Upon completion of my Ph.D. in Women’s Studies, which focused on issues in relation to science and technology, I began to look for a tenure-track position in a university. Ours was a small, growing branch campus of a major research university. I had been one of two women faculty who founded the computer science program in 1996. Both of us were hired as Lecturers on renewable one-year contracts. Since I had just finished my MA in Women’s Literature, I felt privileged to have the position (offered to me primarily based on my years as a technical writer in the software development industry). However, my sister colleague had a Ph.D. in Computer Science and had taught college for 12 years. During the four years that I remained in that job, numerous men were hired into tenure-track positions, while they denied my colleague a tenure-track position or even a promotion to Senior Lecturer (until she demanded it in her fourth year). When I completed my Ph.D. and announced that I was involved in a nation-wide search for a tenure-track job, there was suddenly discussion about creating a tenure-track position for which I could apply. However, it would take a year to know whether the hiring would not happen for another year, and I could potentially wait a year to watch someone else be hired into the position that I had created.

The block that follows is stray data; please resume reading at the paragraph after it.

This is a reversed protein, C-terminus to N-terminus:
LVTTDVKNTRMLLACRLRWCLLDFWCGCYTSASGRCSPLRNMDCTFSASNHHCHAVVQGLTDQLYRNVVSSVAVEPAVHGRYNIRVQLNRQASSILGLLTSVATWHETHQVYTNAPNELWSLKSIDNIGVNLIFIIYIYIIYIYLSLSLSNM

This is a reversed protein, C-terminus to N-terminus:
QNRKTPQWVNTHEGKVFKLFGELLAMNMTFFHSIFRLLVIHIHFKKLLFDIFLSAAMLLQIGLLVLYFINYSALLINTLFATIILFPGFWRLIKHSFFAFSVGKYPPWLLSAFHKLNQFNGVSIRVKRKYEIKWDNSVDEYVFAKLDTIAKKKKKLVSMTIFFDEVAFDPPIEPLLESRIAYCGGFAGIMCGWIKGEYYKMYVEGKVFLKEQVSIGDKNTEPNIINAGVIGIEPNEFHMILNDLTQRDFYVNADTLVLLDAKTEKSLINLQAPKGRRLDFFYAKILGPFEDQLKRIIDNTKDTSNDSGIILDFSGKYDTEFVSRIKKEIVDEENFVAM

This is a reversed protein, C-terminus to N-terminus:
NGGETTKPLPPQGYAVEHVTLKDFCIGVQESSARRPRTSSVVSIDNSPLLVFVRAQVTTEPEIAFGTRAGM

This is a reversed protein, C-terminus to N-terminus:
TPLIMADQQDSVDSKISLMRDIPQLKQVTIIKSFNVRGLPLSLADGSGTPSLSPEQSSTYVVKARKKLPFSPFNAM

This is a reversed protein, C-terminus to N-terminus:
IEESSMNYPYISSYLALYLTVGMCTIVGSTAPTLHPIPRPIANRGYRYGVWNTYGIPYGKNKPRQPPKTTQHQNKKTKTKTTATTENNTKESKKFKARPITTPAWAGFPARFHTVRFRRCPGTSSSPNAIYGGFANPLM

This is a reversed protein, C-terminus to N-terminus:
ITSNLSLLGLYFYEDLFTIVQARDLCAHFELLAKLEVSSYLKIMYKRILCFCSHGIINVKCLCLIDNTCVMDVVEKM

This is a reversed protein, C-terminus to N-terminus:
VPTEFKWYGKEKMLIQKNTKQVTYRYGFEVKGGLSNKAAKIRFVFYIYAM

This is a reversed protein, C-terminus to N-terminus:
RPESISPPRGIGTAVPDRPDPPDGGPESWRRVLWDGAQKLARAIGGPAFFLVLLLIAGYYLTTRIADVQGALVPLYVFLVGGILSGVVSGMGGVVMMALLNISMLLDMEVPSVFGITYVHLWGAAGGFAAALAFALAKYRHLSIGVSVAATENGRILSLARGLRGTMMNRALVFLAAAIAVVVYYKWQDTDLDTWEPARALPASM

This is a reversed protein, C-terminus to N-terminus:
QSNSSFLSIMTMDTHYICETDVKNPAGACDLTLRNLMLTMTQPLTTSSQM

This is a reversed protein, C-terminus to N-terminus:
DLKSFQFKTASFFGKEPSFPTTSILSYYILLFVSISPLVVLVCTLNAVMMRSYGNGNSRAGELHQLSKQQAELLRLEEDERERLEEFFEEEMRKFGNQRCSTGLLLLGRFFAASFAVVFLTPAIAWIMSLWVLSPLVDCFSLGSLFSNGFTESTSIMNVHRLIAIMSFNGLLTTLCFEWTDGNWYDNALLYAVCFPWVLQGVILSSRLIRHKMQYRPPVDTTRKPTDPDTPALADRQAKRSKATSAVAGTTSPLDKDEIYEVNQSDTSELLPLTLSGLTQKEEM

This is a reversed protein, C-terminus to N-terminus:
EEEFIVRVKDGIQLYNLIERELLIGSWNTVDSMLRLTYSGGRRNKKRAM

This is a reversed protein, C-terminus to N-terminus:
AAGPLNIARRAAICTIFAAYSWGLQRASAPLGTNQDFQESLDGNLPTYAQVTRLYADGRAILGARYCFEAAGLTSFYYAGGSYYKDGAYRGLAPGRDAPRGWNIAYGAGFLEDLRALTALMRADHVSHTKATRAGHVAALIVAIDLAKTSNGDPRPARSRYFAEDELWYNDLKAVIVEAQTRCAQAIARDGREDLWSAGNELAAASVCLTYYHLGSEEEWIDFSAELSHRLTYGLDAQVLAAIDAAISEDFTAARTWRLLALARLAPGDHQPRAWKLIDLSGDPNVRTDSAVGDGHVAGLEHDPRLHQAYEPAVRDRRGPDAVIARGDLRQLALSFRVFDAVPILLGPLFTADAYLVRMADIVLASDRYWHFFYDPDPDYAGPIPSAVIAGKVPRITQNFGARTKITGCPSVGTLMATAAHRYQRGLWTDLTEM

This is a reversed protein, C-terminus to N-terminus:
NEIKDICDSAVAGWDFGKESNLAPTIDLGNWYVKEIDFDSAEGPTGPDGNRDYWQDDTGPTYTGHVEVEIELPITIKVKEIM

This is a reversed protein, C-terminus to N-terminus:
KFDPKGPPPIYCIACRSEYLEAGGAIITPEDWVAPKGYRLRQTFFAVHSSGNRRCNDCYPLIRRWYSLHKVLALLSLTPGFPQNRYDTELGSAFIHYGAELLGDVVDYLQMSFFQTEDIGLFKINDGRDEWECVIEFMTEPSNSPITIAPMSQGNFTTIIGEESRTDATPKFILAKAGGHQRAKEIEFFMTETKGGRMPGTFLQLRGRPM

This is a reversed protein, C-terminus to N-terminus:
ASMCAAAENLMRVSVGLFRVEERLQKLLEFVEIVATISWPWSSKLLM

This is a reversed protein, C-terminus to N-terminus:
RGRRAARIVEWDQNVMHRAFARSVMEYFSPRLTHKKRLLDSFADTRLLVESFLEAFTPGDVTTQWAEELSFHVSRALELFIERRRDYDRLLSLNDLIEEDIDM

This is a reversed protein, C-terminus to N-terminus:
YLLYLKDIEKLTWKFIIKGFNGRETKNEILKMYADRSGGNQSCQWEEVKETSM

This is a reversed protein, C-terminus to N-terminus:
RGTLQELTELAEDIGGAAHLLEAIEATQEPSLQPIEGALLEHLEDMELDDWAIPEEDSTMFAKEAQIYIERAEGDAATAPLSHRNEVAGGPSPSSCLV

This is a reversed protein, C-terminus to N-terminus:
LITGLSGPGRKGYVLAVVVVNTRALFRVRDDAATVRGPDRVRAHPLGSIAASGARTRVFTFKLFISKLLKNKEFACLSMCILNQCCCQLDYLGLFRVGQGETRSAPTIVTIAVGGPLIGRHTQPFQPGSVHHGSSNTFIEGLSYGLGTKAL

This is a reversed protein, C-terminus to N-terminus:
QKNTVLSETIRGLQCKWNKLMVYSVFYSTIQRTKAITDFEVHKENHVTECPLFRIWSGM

While I considered remaining at in this position (with a promotion to Senior Lecturer, which also meant a possible five-year contract), I submitted about a dozen applications to women’s studies programs across the US. As the first few rejection letters began to trickle in, I was initially surprised to find myself relieved. However, it did not take long to identify the source of my relief. Basically, there are two options for women’s studies scholars: 1) teaching in women’s studies departments at large universities where tenure is granted by that department (many of which are just as hierarchical as traditional programs and are doing little to challenge the norms of the academy); or 2) teaching in smaller universities where women’s studies may not even have department status and where tenure must be granted/denied by women’s studies and another “home” department. For me, there was one other option that I had been considering for over a year—to teach adults in an interdisciplinary program where students design individualized degrees. My whole life suddenly made sense in the context of that option. It was the process of completing individualized, interdisciplinary graduate study that had granted me authority over my own education, restored my lifelong love of learning, validated my innate desire to seek connections between things, and most importantly, that had given me back myself. I realized that I wanted to return that gift to other adult learners.